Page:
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Why It's Safe To Buy Homes Again

The mortgage meltdown hasn't killed Americans' belief in homeownership. And there are signs that now may be a prime opportunity for homebuyers and investors.

By Anthony Mirhaydari
MSN Money

It's no secret: We've just been through an economic nightmare. And it was all because of a corruption of the American Dream.

What caused the mortgage mess?

Instead of being the blessing that promised wealth, independence and self-determination, homeownership became a shackle that still ensnares nearly 11 million Americans. These are the souls who now live with the burden of negative home equity.

You know the story. Ultralow interest rates, caused by Federal Reserve errors and Chinese currency manipulation, encouraged a housing boom, the greatest of all bubbles and the resulting fallout. Unemployment. The bank bailouts. The automaker bailouts. The stimulus package. Even the European debt crisis.

But that's old news. And many, including value investor and hedge fund operator Bill Ackman of Pershing Square Capital, who made billions shorting housing-related bond insurer MBIA (MBI, news, msgs) in the last days of the boom, are now calling for its resurrection.

In a leaked research report titled "How To Make A Fortune," Ackman doesn't just say the path to wealth through homeownership has been restored. He says this road has seldom been easier.

Core beliefs unchanged

If you're like most people, you're probably skeptical -- particularly since home mortgage rates kicked higher recently, albeit off record lows.

A recent Fannie Mae survey found that 66% of Americans believe buying a home is a safe investment. Compare this to a high of 83% back in 2003. And the Conference Board's recent report on the number of consumers planning to buy a home in six months fell to 1.7% in November from 2.2% previously.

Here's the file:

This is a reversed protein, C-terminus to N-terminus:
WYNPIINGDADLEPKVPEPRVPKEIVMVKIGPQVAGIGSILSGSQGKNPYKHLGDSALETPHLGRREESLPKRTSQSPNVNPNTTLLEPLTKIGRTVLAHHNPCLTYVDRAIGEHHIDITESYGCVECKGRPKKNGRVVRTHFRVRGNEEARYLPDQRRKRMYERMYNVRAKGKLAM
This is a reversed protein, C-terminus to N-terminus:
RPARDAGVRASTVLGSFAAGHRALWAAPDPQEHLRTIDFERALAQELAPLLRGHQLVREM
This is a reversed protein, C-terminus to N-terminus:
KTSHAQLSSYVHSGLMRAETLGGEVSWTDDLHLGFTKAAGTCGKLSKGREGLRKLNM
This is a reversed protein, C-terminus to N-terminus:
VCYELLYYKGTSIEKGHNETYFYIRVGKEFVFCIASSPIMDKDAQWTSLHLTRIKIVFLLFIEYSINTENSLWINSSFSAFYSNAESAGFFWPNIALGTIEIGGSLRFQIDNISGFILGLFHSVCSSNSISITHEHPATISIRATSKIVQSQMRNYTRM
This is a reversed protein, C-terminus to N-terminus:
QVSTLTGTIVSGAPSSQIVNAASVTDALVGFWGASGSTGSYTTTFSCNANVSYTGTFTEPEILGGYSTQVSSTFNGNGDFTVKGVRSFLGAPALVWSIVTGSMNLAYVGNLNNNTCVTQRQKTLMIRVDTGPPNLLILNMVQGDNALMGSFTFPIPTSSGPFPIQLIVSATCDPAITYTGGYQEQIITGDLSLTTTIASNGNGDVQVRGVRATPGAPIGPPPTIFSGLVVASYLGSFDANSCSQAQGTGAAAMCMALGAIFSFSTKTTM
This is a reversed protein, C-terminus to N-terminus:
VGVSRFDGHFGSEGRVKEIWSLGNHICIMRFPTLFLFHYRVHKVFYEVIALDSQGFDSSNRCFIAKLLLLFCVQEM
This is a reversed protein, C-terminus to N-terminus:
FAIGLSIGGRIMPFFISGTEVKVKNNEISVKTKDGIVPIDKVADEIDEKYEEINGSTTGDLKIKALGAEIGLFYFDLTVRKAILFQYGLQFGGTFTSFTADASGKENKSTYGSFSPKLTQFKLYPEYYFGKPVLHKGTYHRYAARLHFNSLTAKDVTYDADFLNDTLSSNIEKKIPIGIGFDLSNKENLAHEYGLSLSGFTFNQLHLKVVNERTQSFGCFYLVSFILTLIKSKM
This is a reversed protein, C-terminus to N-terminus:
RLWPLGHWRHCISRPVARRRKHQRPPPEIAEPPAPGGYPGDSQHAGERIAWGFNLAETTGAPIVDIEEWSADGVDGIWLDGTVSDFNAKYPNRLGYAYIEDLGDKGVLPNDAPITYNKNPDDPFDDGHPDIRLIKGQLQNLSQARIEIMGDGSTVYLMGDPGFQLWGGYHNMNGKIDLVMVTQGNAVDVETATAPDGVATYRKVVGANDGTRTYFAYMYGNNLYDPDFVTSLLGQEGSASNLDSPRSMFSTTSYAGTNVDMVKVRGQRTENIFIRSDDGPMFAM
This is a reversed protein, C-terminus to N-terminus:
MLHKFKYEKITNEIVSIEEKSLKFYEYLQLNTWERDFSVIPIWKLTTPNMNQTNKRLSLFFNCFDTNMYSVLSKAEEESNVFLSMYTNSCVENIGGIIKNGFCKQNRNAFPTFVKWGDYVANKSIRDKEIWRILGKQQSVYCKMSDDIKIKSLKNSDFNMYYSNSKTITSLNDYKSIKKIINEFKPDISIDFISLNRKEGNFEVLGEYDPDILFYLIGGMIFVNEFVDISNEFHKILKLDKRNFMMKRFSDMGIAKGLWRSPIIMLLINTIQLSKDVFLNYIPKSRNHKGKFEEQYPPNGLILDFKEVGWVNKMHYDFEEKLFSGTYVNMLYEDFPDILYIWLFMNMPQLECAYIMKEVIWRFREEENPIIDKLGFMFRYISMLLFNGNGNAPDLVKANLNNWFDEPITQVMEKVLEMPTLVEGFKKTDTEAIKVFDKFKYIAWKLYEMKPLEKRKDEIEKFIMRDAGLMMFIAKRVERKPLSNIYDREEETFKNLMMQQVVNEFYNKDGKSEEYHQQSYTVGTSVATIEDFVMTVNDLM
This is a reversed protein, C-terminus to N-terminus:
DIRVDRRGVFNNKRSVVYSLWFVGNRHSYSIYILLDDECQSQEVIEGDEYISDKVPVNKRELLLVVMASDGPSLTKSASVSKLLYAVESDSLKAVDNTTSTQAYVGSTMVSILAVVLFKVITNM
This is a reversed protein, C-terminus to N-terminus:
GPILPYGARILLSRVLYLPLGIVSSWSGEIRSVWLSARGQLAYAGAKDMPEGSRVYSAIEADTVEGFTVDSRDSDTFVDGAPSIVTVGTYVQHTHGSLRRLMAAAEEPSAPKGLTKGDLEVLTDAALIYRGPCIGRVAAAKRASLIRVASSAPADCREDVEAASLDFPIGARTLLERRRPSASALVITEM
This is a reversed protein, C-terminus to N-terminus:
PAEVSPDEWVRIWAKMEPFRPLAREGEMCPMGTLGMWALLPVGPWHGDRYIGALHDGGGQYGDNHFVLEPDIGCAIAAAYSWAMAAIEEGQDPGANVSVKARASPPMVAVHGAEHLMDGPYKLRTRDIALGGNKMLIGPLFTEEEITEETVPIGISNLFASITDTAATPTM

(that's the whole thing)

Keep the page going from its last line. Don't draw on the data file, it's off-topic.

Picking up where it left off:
Recent economic data haven't been supportive either, as the temporary boost from the homebuyer tax credit fades. Sales are down. Prices are falling again. New construction activity is down. It's harder to get a loan. And now, mortgage rates are creeping higher as the bond market prices in higher inflation and stronger economic growth.

But deep down, this is a message that still resonates with people. Another survey by Fannie Mae found that despite what the housing market's just been through, most people still aspire to homeownership.

And as the economy continues to improve and jobs are created (see "2011 -- the most new jobs since 1995?"), the coming rebound in the housing market will become increasingly clear. Barring some unforeseen calamity, another self-perpetuating cycle of higher home prices encouraging increased homeownership and even higher prices is coming as early as next year. Here's why.

Why it's time to buy

Basically, the bull's case as outlined by Ackman can be boiled down to a few simple bullet points: